Tyler seemed like a great boy. Sorry to hear that he had so many medical issues. It sounds like he was a real trooper.

What a heart rendering emotional roller coaster you went through with Tyler and you were such a good mom and fought a good fight. You both did! Reading your post it brings back so clearly the emotional battle I went through with Shaggy almost three years ago as did Roy with Tsung Tsung his boy. I feel for you and know the loss you are experiencing.

I mentioned that both dogs have passed since the original post. At the time, it was too soon for me to get another and I was still grieving over Shaggy's loss but Roy wrote about another dog needed help asap. I already had two in my home but her passing allowed me to help another and that consoled me. The new dog, Panda, in turn saved my sons life when no one was home. My son had a seizure and had fallen unconscious. I returned home to find him on the floor, Panda curled behind him so that my son remained on his side thus preventing aspriation. So the story became twofold, Roy was grieving over his Tsung Tsung, me over Shaggy, and Roy heard about his dog being abused in Asia. He was unable to help him, so Panda was sent to my home and he inturn saved my sons life. Some pretty amazing karma.

Now that Panda has been with me for aprox 2 1/2 years I have never regretted it , I love this boy with all my heart. There will never be another Shaggy, Tsung Tsung , nor Tyler, as they were all unique and irreplacable. Although it may also be too soon for you , somewhere there is another needing a good mom like you. It would never be to replace Tyler but to honor him. He was such a special boy.

With time some of the pain of Shaggy's passing has eased somewhat, but there are moments when I find myself missing her so much. Tyler sounds so much like her! I also work with special needs and like Tyler she seemed to have an inate knowledge of how to bring comfort to many. I read his story and what a wonderful boy he was and you as his mom did everything you could to help him. You were right to recognize his time to go and still knowing that, it's so hard to say goodbye.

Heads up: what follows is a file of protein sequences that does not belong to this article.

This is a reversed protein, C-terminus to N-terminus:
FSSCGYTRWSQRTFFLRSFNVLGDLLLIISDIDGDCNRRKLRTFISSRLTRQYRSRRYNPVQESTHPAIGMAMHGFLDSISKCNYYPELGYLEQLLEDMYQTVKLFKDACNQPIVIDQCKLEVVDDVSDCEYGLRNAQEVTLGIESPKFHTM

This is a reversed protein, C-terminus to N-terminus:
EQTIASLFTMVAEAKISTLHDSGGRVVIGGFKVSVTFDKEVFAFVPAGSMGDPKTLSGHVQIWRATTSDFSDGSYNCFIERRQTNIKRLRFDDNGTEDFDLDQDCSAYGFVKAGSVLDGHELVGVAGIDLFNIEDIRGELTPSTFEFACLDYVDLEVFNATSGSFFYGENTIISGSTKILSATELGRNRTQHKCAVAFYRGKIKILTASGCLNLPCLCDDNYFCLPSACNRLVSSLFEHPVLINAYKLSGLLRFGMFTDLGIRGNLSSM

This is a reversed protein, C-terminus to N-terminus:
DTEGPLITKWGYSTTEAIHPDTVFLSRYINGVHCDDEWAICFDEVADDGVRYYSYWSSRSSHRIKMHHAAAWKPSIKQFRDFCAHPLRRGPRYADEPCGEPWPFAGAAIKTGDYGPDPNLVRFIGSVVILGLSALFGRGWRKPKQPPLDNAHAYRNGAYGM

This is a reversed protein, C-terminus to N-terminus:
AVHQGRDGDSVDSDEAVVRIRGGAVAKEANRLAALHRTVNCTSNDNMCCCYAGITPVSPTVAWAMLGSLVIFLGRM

Roy, who wrote the original post went on to help two other dogs, so in some ways the legacy of his Tsung Tsung also helped to save two more that needed homes. You sound like such a wonderful mom not to share your life with one that needs your love and devotion. While Tyler is no longer with you, he will always live in your heart and mind. Thank you for sharing a bit of his life with us and knowing how special he was. Perhaps in time you will return and share some more stories of him.

I'm so sorry for your loss and may he be now free of pain and playing happily over the Rainbow Bridge.

Marianne and the boys
After reading all of your stories and wiping away many tears, I have had to post this. I don't know if any of you will read this but I have to ask if your dogs were on any medications like Metacam. A lot of you tlaked about either surgeries or arthiritis. Metacam is one of the many drugs given for arthiritis and can cause sezures in some cases. I know this beczause my dog had a partial seizure this morning. Metacam can also cause the staggering, disorentation, shaking and involutary muscle spasms but totally coherent the whole time. It happened just after I gave him his Metacam. I have been looking all over the internet an have found lots of other comments about the coincidence my vet talked about!!! Makes me so angry that they cover up for these drug companies. Always ALWYS research your poochies medications through forums of other peoples experiences because what they say on the packet are only the side effects they have encountered while researching their drugs.
We have a 13 yr old setter/lab mix; continent, eating well, enthusiastic outdoors, other signs of high spirits. A few months ago she began to pant heavily. We took her to the vet who did blood work etc and pronounced her a typical 13 yr. old dog. About two weeks ago the panting became even more pronounced, with a lot of gurgling. She stumbles now and then, barks at nothing and is attached at the hip of whomever is closest. Does not appear to be in pain though she'd certainly like a ramp rather than three steps. Do these symptoms resonate with anyone?
Have them check her for CHF - congestive heart failure. It is the same in dogs as in people.
Our Tazz was diagnosed after a bout of pneumonia (with the breathing you describe), but came right back after the ABX stopped. After a chest xray - turned out to be his grossly enlarged heart was inefficient and the fluid was accumulating in his lungs. He is on meds everyday, and it is 3 years since his diagnosis.
I know this thread is old, but I'm worried about the dog I'm caring for while I'm housesitting.

She is panting really heavily and as far as I can reckon hasn't been drinking any water over the past three or four days that I've been caring for her, altho is eating ok (perhaps there's enough water in her wet food to keep her semi-hydrated).